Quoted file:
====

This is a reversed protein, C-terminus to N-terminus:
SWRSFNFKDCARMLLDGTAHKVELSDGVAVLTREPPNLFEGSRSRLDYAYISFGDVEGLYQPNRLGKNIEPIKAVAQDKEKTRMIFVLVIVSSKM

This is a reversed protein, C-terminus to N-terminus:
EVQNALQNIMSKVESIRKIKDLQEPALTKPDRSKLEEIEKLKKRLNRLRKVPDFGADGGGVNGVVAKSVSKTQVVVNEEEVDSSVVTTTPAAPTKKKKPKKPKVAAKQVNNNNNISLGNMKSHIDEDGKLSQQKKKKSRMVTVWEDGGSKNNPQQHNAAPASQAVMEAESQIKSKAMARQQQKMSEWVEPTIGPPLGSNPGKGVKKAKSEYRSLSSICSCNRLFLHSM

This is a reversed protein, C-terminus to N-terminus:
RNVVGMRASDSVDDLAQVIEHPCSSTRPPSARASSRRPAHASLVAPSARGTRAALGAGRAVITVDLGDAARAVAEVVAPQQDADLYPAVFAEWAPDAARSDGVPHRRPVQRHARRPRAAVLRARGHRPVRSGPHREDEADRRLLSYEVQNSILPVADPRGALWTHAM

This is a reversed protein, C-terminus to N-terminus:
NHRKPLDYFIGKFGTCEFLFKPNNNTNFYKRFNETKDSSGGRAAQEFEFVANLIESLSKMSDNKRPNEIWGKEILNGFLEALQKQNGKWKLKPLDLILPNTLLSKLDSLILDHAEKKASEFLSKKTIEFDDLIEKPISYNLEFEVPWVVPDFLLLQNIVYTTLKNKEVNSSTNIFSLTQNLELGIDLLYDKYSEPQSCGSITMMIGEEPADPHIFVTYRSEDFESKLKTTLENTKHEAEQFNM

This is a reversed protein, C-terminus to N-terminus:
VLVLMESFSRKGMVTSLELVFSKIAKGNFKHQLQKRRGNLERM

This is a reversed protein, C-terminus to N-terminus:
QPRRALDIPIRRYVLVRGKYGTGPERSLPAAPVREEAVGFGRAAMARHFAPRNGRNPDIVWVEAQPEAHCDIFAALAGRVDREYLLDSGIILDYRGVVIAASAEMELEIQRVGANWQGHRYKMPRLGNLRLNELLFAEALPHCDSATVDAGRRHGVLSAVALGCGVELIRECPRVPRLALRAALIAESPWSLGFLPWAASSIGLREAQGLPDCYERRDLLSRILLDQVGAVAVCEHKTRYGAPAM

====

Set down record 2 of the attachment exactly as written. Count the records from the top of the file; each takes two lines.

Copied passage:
This is a reversed protein, C-terminus to N-terminus:
EVQNALQNIMSKVESIRKIKDLQEPALTKPDRSKLEEIEKLKKRLNRLRKVPDFGADGGGVNGVVAKSVSKTQVVVNEEEVDSSVVTTTPAAPTKKKKPKKPKVAAKQVNNNNNISLGNMKSHIDEDGKLSQQKKKKSRMVTVWEDGGSKNNPQQHNAAPASQAVMEAESQIKSKAMARQQQKMSEWVEPTIGPPLGSNPGKGVKKAKSEYRSLSSICSCNRLFLHSM